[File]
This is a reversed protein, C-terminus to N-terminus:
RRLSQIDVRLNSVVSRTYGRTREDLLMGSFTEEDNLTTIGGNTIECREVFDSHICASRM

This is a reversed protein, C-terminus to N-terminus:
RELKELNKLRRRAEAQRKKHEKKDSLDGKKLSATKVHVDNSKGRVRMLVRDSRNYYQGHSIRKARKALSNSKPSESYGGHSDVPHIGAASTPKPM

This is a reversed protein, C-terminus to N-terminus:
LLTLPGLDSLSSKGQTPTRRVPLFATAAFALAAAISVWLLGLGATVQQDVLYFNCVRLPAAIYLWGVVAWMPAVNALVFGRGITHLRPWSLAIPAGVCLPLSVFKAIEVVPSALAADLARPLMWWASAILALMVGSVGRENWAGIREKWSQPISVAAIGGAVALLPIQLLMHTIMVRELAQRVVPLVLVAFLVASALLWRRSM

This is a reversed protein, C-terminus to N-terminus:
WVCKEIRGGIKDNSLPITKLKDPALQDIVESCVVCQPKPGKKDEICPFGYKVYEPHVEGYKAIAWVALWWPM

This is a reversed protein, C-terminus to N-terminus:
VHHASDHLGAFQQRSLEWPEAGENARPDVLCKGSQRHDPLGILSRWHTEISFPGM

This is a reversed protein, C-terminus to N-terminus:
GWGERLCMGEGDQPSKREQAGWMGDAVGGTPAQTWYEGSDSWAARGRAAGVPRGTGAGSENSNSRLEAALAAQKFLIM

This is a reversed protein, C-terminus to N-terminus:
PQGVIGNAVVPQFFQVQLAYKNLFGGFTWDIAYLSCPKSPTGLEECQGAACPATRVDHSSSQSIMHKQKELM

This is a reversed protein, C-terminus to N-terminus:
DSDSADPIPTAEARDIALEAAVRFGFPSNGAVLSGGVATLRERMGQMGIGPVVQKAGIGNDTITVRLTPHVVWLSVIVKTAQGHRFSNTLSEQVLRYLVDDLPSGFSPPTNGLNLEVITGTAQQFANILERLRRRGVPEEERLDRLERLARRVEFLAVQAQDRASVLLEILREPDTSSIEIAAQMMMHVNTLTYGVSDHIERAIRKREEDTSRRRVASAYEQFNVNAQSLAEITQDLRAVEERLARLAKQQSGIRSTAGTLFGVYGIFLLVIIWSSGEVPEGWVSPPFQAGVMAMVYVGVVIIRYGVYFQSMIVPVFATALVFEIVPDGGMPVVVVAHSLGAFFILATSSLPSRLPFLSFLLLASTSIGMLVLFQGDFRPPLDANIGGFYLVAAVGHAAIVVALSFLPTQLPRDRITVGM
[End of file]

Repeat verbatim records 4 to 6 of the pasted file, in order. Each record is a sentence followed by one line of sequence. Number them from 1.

This is a reversed protein, C-terminus to N-terminus:
WVCKEIRGGIKDNSLPITKLKDPALQDIVESCVVCQPKPGKKDEICPFGYKVYEPHVEGYKAIAWVALWWPM

This is a reversed protein, C-terminus to N-terminus:
VHHASDHLGAFQQRSLEWPEAGENARPDVLCKGSQRHDPLGILSRWHTEISFPGM

This is a reversed protein, C-terminus to N-terminus:
GWGERLCMGEGDQPSKREQAGWMGDAVGGTPAQTWYEGSDSWAARGRAAGVPRGTGAGSENSNSRLEAALAAQKFLIM